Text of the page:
Avi Greengart is an expert on the convergence of technology and entertainment: video, audio, computing, and wireless, how these are coming together, and what's likely to survive long enough to make a difference in your life.
Column #35 (07/12/02)
The Sacred Quest For a Toaster Oven
Editor's Note: The AskAvi column usually addresses consumer electronics, computing, and home theater issues. After last week's column, which covered tablet PCs, innovative software, home automation, and the latest PDA/Phone combinations, this column is, well, different. We promise not to do too many appliance-themed columns in the future.
Ah, a quest. This particular quest was not initiated when the handle to our old toaster oven fell off - we just improvised for a while. Sometimes we opened it with the broken handle. Sometimes with a fork. Sometimes with other pointy objects not terribly fireproof and definitely not intended for use this way. Even when the on/off dial fell off, I was able to get it back on. However, when the on/off dial no longer stopped at on or off and just spun around and around like the child's head in the Exorcist... time to pull the plug (literally - the thing wouldn't turn off!) and look for a new toaster oven. The quest had begun.
I have looked at four dozen toaster ovens. Web sites don't generally tell you interior dimensions, and the ones that do give you the interior volume in cubic feet - useful if you plan to cook feet, I suppose. (We plan to cook pizza and lasagna.) I visited eight brick and mortar stores, and I brought my trusty 10x14" lasagna pan with me. I looked like a cooking geek, but I'm a cooking geek who got some results, baby!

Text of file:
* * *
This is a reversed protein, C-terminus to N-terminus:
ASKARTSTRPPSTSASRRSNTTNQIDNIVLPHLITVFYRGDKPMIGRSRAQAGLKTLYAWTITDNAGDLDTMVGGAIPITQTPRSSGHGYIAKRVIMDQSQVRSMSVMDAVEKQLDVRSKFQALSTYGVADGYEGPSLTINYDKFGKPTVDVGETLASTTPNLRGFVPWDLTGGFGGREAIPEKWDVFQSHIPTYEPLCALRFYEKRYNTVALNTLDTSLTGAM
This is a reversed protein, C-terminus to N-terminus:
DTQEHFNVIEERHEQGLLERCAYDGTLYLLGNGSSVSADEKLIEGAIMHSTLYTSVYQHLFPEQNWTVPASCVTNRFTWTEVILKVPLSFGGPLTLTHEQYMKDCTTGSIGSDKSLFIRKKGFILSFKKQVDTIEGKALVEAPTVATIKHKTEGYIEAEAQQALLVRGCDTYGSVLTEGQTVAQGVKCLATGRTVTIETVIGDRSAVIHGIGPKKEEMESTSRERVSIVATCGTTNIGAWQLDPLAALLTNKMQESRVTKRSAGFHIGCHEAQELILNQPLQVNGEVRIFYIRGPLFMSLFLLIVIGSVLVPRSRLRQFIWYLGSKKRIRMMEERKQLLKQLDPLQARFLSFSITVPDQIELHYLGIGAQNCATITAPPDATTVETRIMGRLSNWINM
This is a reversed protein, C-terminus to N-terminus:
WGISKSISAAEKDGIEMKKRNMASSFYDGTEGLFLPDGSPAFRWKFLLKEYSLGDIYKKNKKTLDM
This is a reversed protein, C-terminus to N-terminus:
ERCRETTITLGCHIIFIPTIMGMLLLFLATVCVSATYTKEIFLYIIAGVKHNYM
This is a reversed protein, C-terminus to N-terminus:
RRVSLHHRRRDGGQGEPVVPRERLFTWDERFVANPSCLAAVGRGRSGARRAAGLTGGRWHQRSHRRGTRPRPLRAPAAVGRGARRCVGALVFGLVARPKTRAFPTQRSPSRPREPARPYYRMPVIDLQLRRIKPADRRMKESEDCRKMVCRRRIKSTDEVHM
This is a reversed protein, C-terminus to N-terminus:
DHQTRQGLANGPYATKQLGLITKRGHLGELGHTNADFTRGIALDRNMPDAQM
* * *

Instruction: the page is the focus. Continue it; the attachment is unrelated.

Capacity By The Slice
If a toaster oven doesn't list its capacity, it's a "two slice" model. Unlike "foot" or "meter," there is no standards body that determines what is a "slice," though the term clearly applies only to some sort of bread. Universally, two and four slice models were way too small to hold much more than a single "slice" of pizza, and perhaps not even a single slice of "New York Style" pizza, which is often a "foot" or more in length. Many six "slice" models are not appreciably larger than four "slice" models, so presumably the bread must be smaller. If you plan to toast baguette slices, these are the models for you.
However, if you actually want to use your toaster oven as an oven, size matters. I've found three that can accommodate our pan, and I'm not sure there are any others:
Performance: Toastmaster Convection Oven
This oven looks like the professional mini-ovens you see at your local deli or the pastry outlets in the mall's food court. I cleared space on our countertop, provided adequate ventilation, plugged it in, put some frozen pizza inside, and... within two minutes, our smoke detector went off. No matter, I removed the smoke detector's batteries and soldiered on, at least temporarily. In addition to setting off the smoke alarm, the convection cooking left the pizza crust a bit soggy in the middle, so back to the store it went.
Performance: Black and Decker Dining In Toaster Oven
This oven had an even more obvious initial problem - the temperature knob refused to move beyond the 400 degree setting. Turning it beyond 400 resulted in the knob popping off into your hand. Not very reassuring.
Our second sample has - thus far - proven acceptable. Its knobs turned, the smoke alarm remained undisturbed, and pizza crusts were crisp. Now to try some lasagna...
Please note: All submissions to AskAvi@Greengart.com become the property of Greengart.com, and Greengart.com retains all copyrights of both questions and answers. (Don't send us anything you intend to copyright or patent.) Not all submissions will be answered.
© 2001, 2002 Avi Greengart